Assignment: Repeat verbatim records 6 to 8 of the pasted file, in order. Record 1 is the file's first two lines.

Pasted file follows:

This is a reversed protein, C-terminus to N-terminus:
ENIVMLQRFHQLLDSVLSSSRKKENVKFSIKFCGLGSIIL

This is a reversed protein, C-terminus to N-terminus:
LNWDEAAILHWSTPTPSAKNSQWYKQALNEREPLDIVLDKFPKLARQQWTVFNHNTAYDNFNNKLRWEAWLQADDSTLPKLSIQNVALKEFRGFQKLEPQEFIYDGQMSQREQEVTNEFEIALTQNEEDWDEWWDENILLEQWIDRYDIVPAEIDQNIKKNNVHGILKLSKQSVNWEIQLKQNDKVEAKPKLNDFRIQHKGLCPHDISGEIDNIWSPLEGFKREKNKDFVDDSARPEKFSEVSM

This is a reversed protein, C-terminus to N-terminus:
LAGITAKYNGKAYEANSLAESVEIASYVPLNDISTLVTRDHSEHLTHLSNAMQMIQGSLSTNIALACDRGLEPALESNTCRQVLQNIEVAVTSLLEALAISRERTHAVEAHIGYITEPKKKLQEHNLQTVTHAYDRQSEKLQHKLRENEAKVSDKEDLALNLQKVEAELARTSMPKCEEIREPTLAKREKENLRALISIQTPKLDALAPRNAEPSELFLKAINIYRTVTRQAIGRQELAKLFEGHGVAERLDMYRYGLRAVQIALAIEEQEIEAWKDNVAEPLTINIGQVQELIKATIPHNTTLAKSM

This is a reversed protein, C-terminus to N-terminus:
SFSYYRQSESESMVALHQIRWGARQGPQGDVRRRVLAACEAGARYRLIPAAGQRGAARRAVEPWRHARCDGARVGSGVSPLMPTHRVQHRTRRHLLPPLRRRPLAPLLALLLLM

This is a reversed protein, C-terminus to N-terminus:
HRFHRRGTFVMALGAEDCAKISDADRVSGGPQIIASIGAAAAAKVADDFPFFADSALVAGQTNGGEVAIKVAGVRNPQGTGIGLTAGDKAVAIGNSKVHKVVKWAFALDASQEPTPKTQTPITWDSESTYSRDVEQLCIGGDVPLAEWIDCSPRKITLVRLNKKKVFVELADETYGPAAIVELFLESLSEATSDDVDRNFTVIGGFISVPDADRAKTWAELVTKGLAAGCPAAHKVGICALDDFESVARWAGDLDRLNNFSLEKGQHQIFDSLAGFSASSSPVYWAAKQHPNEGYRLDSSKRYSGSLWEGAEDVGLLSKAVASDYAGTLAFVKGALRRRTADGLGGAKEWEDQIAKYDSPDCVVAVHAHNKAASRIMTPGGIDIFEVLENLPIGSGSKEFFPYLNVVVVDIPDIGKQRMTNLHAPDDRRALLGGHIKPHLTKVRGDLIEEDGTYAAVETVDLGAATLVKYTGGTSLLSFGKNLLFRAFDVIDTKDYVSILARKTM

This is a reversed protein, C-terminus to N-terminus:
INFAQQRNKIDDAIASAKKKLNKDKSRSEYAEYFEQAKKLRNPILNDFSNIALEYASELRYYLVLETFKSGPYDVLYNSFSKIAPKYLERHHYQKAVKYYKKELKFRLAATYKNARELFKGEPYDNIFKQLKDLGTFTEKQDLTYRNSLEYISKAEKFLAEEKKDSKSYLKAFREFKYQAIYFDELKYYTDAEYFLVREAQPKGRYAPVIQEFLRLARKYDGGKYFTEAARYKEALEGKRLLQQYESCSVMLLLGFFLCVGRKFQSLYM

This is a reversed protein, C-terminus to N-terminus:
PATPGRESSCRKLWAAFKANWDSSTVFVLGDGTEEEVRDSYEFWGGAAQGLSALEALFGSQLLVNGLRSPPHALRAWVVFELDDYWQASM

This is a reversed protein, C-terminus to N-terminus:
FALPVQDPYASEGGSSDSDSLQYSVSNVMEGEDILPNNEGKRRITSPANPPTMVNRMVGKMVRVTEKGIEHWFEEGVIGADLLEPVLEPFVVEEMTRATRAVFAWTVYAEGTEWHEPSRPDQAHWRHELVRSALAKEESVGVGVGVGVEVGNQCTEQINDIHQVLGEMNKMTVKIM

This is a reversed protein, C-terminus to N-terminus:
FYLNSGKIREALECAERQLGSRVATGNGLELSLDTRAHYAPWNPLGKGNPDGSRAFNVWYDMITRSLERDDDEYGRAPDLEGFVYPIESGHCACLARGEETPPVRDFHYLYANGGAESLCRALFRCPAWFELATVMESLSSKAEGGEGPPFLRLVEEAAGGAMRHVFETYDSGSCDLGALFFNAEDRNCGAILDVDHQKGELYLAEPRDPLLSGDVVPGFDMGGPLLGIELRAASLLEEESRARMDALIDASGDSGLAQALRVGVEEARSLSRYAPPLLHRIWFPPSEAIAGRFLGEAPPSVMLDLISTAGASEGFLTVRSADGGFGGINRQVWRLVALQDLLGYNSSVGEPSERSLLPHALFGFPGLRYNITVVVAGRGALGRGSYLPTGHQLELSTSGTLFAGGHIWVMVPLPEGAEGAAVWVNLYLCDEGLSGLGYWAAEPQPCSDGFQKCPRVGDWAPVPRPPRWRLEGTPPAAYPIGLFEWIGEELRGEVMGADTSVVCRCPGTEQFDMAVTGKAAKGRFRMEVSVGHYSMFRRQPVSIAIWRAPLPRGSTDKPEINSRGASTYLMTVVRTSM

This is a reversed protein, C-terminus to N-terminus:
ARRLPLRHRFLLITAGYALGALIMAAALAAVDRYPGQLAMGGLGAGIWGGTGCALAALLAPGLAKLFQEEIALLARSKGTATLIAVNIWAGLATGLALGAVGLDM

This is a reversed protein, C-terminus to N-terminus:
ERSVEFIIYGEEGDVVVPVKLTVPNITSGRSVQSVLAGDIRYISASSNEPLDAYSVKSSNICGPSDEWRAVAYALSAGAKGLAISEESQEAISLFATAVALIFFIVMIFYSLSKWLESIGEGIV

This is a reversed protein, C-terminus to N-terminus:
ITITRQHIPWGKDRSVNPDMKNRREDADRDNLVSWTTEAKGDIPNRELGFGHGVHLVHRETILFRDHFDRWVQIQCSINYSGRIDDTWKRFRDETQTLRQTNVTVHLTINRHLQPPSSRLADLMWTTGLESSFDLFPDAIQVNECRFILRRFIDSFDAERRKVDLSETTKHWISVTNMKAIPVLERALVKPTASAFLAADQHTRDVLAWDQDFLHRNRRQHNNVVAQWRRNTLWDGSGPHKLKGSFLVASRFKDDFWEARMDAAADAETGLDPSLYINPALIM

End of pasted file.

This is a reversed protein, C-terminus to N-terminus:
INFAQQRNKIDDAIASAKKKLNKDKSRSEYAEYFEQAKKLRNPILNDFSNIALEYASELRYYLVLETFKSGPYDVLYNSFSKIAPKYLERHHYQKAVKYYKKELKFRLAATYKNARELFKGEPYDNIFKQLKDLGTFTEKQDLTYRNSLEYISKAEKFLAEEKKDSKSYLKAFREFKYQAIYFDELKYYTDAEYFLVREAQPKGRYAPVIQEFLRLARKYDGGKYFTEAARYKEALEGKRLLQQYESCSVMLLLGFFLCVGRKFQSLYM

This is a reversed protein, C-terminus to N-terminus:
PATPGRESSCRKLWAAFKANWDSSTVFVLGDGTEEEVRDSYEFWGGAAQGLSALEALFGSQLLVNGLRSPPHALRAWVVFELDDYWQASM

This is a reversed protein, C-terminus to N-terminus:
FALPVQDPYASEGGSSDSDSLQYSVSNVMEGEDILPNNEGKRRITSPANPPTMVNRMVGKMVRVTEKGIEHWFEEGVIGADLLEPVLEPFVVEEMTRATRAVFAWTVYAEGTEWHEPSRPDQAHWRHELVRSALAKEESVGVGVGVGVEVGNQCTEQINDIHQVLGEMNKMTVKIM